Last week, Nigeria’s national security adviser, Mohammed Babagana Monguno, stripped the government bare in public, only to try to hide the ugly sight with fig leaves shortly after.
The pathetic damage control didn’t work. Monguno, a retired major-general, told the BBC Hausa service in an interview that billions of naira voted for by President Muhammadu Buhari’s government to fight insurgency could not be accounted for.
Stopping short of naming names, Monguno pointed a finger at the last service chiefs who, after overstaying their tenure as insecurity worsened, still earned promotion as ambassadors. Most of them now join the ranks of ambassadors still waiting to be posted a year after their appointments were announced.
Given the sheer amount of drivel on WhatsApp, I initially dismissed the message credited to Monguno as fake news. It read: “It seems the money released to former service chiefs by President Buhari to buy weapons to fight terrorism, banditry and kidnapping, is missing. Because the new service chiefs have confirmed to us they didn’t see where the new weapons were purchased in their handing over. Apparently, the money is missing, and we must investigate it.”
I advised the forwarder to be careful what he shares, only for me to double check shortly afterwards and find that Monguno said the words, as we say, with his own mouth.
Of course, he tried to walk it back, in a long-winded statement that took a combination of tailors, carpenters and bricklayers to improvise. But like Humpty Dumpty, the damage had been done. All the king’s horses and all the king’s men could not repair it.
It’s not the first time. In February 2020, he leaked a memo showing how infighting among the military services was undermining the war on insurgency and blaming former chief of staff and civilian, Abba Kyari, for hijacking control. It was as surreal as it was unprecedented, but the presidency did not deny it.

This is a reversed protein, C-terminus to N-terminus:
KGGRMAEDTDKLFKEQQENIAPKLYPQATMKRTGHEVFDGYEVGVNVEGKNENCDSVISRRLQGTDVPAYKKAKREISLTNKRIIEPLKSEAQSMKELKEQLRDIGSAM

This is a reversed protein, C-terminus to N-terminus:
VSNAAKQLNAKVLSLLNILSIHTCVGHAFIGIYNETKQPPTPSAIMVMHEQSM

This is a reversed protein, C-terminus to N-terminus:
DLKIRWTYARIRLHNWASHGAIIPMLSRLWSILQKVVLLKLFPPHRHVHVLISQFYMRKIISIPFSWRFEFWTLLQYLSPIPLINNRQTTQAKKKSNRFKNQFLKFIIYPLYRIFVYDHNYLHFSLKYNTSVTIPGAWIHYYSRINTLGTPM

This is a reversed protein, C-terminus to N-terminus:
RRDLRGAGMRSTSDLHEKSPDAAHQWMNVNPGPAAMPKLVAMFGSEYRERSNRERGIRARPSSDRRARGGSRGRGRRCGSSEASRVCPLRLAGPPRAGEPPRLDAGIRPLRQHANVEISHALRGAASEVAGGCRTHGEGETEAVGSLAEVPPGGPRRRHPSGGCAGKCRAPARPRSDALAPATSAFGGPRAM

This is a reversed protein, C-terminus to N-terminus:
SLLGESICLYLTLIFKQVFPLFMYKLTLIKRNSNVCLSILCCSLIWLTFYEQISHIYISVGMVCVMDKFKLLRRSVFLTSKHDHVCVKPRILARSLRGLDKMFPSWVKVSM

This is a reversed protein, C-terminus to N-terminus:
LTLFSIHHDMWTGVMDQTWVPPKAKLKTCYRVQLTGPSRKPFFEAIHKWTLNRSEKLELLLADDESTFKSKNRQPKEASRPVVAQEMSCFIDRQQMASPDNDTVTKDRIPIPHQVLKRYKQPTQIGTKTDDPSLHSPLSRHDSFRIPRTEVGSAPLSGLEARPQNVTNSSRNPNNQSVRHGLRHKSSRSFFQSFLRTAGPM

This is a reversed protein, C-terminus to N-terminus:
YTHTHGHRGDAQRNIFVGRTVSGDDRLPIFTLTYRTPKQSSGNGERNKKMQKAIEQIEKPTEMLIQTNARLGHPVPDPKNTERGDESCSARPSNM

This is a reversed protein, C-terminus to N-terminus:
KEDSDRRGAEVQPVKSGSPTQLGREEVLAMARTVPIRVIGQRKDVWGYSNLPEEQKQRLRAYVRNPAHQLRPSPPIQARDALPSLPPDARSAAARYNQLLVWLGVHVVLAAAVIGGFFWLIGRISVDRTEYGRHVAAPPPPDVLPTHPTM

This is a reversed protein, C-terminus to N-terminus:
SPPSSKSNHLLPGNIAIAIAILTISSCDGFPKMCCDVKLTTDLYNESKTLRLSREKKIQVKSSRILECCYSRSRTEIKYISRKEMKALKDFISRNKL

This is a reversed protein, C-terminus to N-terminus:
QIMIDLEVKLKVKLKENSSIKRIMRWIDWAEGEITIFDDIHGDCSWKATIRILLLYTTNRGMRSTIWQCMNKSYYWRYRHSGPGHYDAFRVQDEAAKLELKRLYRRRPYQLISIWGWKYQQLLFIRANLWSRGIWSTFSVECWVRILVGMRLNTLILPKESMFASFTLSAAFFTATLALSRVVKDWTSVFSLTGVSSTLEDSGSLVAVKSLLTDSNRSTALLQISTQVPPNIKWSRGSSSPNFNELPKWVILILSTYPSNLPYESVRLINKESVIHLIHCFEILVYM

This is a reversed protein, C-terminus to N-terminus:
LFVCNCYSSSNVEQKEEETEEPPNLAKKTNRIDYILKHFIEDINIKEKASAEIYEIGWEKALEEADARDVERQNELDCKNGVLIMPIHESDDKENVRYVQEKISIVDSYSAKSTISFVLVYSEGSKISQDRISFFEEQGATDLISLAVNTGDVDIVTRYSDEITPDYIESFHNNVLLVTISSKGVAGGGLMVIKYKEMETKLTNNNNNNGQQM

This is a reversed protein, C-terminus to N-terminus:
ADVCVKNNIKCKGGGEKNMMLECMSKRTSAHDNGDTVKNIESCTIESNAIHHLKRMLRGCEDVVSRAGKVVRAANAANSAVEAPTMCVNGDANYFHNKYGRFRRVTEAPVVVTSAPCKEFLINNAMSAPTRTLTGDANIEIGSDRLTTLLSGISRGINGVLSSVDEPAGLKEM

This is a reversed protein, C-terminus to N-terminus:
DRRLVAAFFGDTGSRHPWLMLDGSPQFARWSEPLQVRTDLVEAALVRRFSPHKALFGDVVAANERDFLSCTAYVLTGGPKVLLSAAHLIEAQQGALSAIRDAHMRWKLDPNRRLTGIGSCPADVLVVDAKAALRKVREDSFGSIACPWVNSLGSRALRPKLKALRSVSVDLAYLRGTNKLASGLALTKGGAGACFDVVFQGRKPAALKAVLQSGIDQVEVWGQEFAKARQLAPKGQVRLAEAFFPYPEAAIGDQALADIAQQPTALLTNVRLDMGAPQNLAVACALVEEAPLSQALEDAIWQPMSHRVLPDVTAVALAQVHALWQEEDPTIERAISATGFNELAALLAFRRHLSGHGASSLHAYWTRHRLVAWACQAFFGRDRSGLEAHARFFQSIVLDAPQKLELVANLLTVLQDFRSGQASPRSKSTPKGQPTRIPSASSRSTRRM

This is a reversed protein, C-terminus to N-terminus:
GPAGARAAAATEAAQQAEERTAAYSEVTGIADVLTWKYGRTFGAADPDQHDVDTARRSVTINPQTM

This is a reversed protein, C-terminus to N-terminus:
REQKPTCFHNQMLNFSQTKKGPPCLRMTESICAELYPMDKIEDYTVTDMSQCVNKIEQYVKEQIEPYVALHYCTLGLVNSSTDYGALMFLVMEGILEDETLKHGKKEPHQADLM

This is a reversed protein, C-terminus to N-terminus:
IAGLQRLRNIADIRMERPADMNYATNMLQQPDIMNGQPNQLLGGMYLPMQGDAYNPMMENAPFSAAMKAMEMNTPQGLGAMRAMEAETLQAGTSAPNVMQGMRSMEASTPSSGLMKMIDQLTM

This time, however, it has denied Monguno’s claim of missing funds, but the messy trail and chaotic aftermath are a sad reflection of the current state of affairs.
Before the national security adviser finds a microphone for his next bombshell, it might be useful to remind him that one of the main reasons the government he serves was elected was to end the national slide into chaos.
Insecurity was so rampant before Buhari’s election in 2015 that Boko Haram claimed territories in Nigeria the size of Northern Ireland. The group planted its flag in several parts of the north, launched deadly attacks on places of worship and markets, abducted hundreds of schoolgirls from their dormitories and later attacked high-profile targets inside Abuja.
Our soldiers tried to fight back but there was not much they could do. Their superiors, we were told, had stolen the money meant for food, essential supplies and weapons and left the men to fight a deadly enemy with their bare hands.
The toll was not only in the broken morale of bereft soldiers. According to official accounts, Boko Haram killed about 12,000 people between 2006 and 2014. Thousands more were maimed or uprooted from their homes, leaving Nigeria today with more than 2.9 million internally displaced people – a horrific legacy with unfolding consequences.
Before 2015, General Buhari, as he then was, the presidential candidate of the All Progressives Congress, called President Goodluck Jonathan incompetent and asked him to resign. How could a government whose primary responsibility is to protect citizens fail so miserably and still want to continue in office?
Jonathan lost his re-election bid and Buhari won on the promise that he would root out Boko Haram and make the country safe again. But there was no way he could do that without cleaning up the military high command, which had been swallowed whole by corruption.
And so began a tortuous investigation into how the office of Monguno’s predecessor, Sambo Dasuki, managed $2-billion, an investigation with tentacles so long it left no nook or cranny untouched and so deep the dramatis personae are yet to recover from its impact.